A-1 Disposal, Plaintiff and Appellee, v. Mel Ingersoll, Defendant and Appellant.

Case No. 20060261-CA.Utah Court of Appeals.
Filed August 9, 2007. Not For Official Publication

[EDITOR’S NOTE: This case is unpublished as indicated by the issuing court.]

Third District, Salt Lake Department, 030904374 The Honorable Bruce C. Lubeck.

Blake S. Atkin, William O. Kimball, and Brennan H. Moss, Salt Lake City, for Appellant Carl E. Kingston, Salt Lake City, for Appellee.

Before Judges Davis, Orme, and Thorne.

MEMORANDUM DECISION
ORME, Judge:

Mel Ingersoll appeals the trial court’s order concluding that no enforceable contract existed between the parties. Because Ingersoll does not challenge the trial court’s factual findings — only its legal conclusions — we take the trial court’s findings of fact as our starting point and proceed to review its legal conclusions for correctness.See Wardley Better Homes Gardens v. Cannon, 2002 UT 99, ¶ 14, 61 P.3d 1009; In re Estate of Beesley, 883 P.2d 1343, 1347, 1349 (Utah 1994).

The trial court concluded that there was “no contract to enforce” because (1) it could not decipher the parties’ intentions, (2) essential terms of the agreement were missing, and (3) it “[could] not determine whether the `key’ features [of the agreement had] been breached.” We believe that the trial court’s legal conclusion that there was no enforceable contract logically follows from the court’s findings of fact, and we therefore affirm this pivotal determination.

Ingersoll argues that the trial court erred in concluding that there was no contract between the parties

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because the parties never disputed that there was a valid contract and because the evidence clearly shows that there was a bargained for agreement whereby the parties agreed to exchange certain items and services. Ingersoll is right in a limited sense, but it is clear in context and from the findings that the trial court meant there were no unfulfilled contract terms that were sufficiently clear for the court to enforce.[1] And indeed, even when parties attempt to create an enforceable agreement or contract, missing or indefinite terms may render the agreement legally unenforceable. See Nielsen v. Gold’sGym, 2003 UT 37, ¶¶ 11-12, 78 P.3d 600; Nunley v. Westates Casing Servs.,Inc., 1999 UT 100, ¶ 22, 989 P.2d 1077.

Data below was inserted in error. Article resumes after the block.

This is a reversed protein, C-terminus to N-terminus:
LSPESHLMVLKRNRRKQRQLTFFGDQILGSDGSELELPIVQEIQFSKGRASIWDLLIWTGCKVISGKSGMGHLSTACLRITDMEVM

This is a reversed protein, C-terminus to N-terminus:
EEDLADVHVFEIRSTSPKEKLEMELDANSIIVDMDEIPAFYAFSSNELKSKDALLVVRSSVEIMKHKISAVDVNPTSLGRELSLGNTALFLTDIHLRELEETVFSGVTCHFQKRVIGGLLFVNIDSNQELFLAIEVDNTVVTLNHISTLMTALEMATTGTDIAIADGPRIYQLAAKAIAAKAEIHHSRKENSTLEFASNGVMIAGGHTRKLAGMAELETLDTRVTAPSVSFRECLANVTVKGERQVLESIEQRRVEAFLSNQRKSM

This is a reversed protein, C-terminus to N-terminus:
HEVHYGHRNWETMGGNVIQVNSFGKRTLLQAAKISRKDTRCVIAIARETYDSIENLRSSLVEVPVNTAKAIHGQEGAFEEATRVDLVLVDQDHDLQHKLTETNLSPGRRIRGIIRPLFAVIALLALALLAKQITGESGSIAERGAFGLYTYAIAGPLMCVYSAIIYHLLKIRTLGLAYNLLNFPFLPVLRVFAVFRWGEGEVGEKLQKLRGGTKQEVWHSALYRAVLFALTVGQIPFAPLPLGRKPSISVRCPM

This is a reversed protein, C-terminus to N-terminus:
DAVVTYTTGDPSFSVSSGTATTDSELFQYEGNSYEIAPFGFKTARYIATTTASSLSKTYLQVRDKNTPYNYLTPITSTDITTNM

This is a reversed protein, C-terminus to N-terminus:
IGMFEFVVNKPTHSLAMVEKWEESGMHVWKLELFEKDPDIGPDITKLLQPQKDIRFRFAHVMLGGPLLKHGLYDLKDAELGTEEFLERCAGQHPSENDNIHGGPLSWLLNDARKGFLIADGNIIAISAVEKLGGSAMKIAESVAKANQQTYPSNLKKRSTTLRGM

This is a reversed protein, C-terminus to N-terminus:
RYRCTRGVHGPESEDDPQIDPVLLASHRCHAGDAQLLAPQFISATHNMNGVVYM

A trial court’s determination that an agreement is unenforceable is a legal conclusion that we review for correctness, affording no particular deference to the trial court. Cf. Carter v. Sorensen, 2004 UT 33, ¶ 6, 90 P.3d 637 (“We determine the existence of a contract. . . by resorting to principles of law; therefore, we grant no deference to the trial court[.]”); Herm Hughes Sons, Inc. v. Quintek, 834 P.2d 582, 583 (Utah Ct. App. 1992) (“Whether a contract exists between parties is a question of law [that] we review. . . under a correction of error standard.”). “`An agreement cannot be enforced if its terms are indefinite[.]'”Nunley, 1999 UT 100 at ¶ 22 (quoting Richard Barton Enters., Inc. v.Tsern, 928 P.2d 368, 373 (Utah 1996)). Thus, even if a writing and the circumstances under which the writing was formed show that the parties tried to reach an enforceable agreement, the agreement is unenforceable as a matter of law if a court cannot sufficiently discern the parties’ intentions. See Nielsen, 2003 UT 37 at ¶ 12 (“[A] court must be able to enforce a contract according to the parties’ intentions; if those intentions are impenetrable. . . there can be no contract to enforce.”). Most importantly in this case, if a “trial court [can]not discern any basis for deciding whether [a contract] ha[s] been breached. . ., [it can]not enforce the contract.” Id. Here, the trial court found that it “[could] not determine whether the `key’ features [of the agreement] ha[d] been breached” because essential terms were missing, including information regarding “payment, payment for what,. . . and the

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consideration for th[e] credit.”[2] We agree that the parties’ intentions under their purported agreement are largely impenetrable and their respective performances uncertain.